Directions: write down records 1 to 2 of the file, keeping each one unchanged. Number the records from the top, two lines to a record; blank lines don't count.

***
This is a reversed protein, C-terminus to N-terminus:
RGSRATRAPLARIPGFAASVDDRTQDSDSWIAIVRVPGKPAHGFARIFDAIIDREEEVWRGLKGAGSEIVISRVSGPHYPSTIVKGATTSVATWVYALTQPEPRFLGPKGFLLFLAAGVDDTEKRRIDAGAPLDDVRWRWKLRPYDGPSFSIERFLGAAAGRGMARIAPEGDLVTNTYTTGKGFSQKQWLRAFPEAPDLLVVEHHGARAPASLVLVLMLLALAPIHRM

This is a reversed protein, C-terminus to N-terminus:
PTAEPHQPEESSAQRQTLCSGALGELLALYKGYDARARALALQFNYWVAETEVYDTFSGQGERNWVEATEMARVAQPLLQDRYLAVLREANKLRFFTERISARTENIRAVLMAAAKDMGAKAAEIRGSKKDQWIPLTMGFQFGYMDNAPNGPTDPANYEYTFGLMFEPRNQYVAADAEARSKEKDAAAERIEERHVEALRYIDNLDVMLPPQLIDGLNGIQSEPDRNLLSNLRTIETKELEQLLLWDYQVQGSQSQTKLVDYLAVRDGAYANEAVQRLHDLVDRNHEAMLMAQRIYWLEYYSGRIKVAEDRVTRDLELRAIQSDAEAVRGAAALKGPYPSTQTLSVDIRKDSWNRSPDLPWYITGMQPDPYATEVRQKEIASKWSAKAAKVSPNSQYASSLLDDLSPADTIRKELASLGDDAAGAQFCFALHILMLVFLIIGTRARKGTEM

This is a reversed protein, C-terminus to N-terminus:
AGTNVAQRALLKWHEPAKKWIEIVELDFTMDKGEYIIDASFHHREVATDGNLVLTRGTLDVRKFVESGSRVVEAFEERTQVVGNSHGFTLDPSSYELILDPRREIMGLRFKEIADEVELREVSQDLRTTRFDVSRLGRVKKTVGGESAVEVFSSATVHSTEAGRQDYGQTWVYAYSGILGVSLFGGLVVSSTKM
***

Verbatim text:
This is a reversed protein, C-terminus to N-terminus:
RGSRATRAPLARIPGFAASVDDRTQDSDSWIAIVRVPGKPAHGFARIFDAIIDREEEVWRGLKGAGSEIVISRVSGPHYPSTIVKGATTSVATWVYALTQPEPRFLGPKGFLLFLAAGVDDTEKRRIDAGAPLDDVRWRWKLRPYDGPSFSIERFLGAAAGRGMARIAPEGDLVTNTYTTGKGFSQKQWLRAFPEAPDLLVVEHHGARAPASLVLVLMLLALAPIHRM

This is a reversed protein, C-terminus to N-terminus:
PTAEPHQPEESSAQRQTLCSGALGELLALYKGYDARARALALQFNYWVAETEVYDTFSGQGERNWVEATEMARVAQPLLQDRYLAVLREANKLRFFTERISARTENIRAVLMAAAKDMGAKAAEIRGSKKDQWIPLTMGFQFGYMDNAPNGPTDPANYEYTFGLMFEPRNQYVAADAEARSKEKDAAAERIEERHVEALRYIDNLDVMLPPQLIDGLNGIQSEPDRNLLSNLRTIETKELEQLLLWDYQVQGSQSQTKLVDYLAVRDGAYANEAVQRLHDLVDRNHEAMLMAQRIYWLEYYSGRIKVAEDRVTRDLELRAIQSDAEAVRGAAALKGPYPSTQTLSVDIRKDSWNRSPDLPWYITGMQPDPYATEVRQKEIASKWSAKAAKVSPNSQYASSLLDDLSPADTIRKELASLGDDAAGAQFCFALHILMLVFLIIGTRARKGTEM